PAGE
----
GREENWICH — Calling it nothing short of “groundbreaking,” the Greenwich United Way is getting set to unveil its new Early Childhood Achievement Gap Solutions Program.

Designed to close the achievement gap in student performance in town classrooms, the program will be conducted as a partnership with Greenwich Public Schools, the YMCA of Greenwich, Family Centers and others.

“I’m not sure anyone else has tried to address the achievement gap in this way yet,” said David Rabin, CEO of the Greenwich United Way. “No one agency can solve the achievement gap issue. But when you unite several agencies together, you have a greater opportunity to do so. This is a research-based, data-driven solution.”

Some $1.26 million has been raised to fund the program for three years.

It will have a two-pronged approach. First will be an in-home birth-to-3 component called Parents as Teachers, followed by an instructional program in preschools run by the YMCA and Family Centers.

At-risk kids in Greenwich enter school scoring 28 points to 36 points behind their peers on standardized tests, Rabin said.

“Our three priority areas for this year are early childhood education, mental health and self-sufficiency,” Rabin said. “This strikes right at the heart of what we’re doing. … This is going to get them on a level playing field. It’s proven by data that when an at-risk child goes through these two programs, they’re going to get on that level playing field with their peers.”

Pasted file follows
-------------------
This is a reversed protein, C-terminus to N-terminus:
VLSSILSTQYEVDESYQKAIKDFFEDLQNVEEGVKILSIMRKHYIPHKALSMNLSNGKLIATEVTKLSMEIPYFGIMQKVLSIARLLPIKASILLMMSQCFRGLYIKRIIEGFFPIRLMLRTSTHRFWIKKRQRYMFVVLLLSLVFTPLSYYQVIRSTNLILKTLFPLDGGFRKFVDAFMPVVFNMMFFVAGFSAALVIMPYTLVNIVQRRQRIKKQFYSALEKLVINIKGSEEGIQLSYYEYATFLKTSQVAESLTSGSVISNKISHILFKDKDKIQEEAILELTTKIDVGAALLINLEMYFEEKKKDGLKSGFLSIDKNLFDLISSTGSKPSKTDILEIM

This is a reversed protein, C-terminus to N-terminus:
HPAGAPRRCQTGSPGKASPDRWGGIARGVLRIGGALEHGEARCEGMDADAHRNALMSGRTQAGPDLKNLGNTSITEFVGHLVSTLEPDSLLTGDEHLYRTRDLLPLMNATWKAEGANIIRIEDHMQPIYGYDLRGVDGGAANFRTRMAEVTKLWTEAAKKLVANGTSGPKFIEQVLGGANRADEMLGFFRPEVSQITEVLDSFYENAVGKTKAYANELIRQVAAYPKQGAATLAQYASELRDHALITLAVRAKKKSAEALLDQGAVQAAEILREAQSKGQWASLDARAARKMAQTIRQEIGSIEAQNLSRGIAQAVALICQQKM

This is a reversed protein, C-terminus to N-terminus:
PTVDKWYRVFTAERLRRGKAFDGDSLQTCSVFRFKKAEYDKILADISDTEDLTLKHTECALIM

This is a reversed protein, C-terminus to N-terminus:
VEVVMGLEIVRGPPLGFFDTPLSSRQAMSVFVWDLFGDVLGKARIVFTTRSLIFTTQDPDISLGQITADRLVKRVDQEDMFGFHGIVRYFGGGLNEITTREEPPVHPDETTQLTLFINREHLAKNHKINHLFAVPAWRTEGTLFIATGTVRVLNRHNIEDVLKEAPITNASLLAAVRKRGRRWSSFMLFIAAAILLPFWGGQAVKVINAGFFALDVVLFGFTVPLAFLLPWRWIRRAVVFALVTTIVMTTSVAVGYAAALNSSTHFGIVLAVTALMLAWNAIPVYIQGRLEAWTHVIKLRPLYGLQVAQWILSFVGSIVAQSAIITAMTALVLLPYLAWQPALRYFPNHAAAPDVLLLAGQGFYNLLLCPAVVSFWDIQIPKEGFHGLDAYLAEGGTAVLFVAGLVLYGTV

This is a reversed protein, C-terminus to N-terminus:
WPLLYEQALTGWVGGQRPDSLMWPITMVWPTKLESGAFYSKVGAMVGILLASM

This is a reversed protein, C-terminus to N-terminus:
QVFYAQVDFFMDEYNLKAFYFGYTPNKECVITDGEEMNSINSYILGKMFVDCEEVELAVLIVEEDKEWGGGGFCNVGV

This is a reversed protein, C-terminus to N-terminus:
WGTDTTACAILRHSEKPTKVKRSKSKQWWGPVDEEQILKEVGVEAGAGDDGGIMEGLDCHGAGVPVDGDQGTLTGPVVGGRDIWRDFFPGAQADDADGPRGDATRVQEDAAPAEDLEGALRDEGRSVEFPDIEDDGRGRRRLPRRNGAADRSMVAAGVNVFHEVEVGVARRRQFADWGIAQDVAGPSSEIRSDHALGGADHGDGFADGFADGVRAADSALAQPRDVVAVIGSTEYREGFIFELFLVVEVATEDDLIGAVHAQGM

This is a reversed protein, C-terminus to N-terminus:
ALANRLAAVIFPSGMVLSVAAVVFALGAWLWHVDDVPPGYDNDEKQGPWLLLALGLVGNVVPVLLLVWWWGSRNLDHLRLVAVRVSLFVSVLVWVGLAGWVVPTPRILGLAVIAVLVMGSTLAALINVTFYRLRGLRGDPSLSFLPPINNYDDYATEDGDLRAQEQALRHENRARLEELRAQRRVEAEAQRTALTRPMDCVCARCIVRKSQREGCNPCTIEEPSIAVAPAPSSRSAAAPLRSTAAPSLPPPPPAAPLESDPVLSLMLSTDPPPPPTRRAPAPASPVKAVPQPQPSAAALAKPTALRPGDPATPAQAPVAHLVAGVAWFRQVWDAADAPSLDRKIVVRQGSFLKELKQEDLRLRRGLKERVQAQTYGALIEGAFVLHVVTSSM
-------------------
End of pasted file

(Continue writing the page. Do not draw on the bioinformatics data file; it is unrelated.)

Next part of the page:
The program will be formally launched at 9 a.m. May 15 at Greenwich Library. Janice Gruendel, an expert in early childhood education from the Ziglar Institute at Yale University, will deliver an address on its benefits.

Launching in May will enable work to begin during the summer before the new school year starts, Rabin said.

The effort has the endorsement of Superintendent of Schools Jill Gildea. The school district is assisting with the hiring to staff the program, Rabin said.

“With focus, attention and efforts, the Greenwich community has coalesced around Early Childhood Achievement Gap Solutions in an effort to eradicate pervasive gaps that are evident as early as during the preschool years,” Gildea said. “With this intervention program and services model, our most vulnerable youth receive expert attention, care and support in an effort to better prepare them to access educational experiences.”

Rabin gave credit to Nancy Weissler for spearheading the effort. A Greenwich United Way board member and former chairman of the town Board of Education, Weissler has seen first-hand the effects of the achievement gap.

“This is someone who knows what she is doing when it comes to research,” Rabin said. “She is our volunteer lead on this.”

The United Way is looking for more donors to learn about the program and support it. More information is available at

Donors have been excited to support the program, Rabin said.

“Early childhood education is something that really tugs at the heartstrings,” he said. “Having children entering kindergarten on a level playing field helps everyone. For every dollar invested in a program like this, there is an $8.60 return, and everyone would want a return on investment like that. People would give all their money for a return like that.”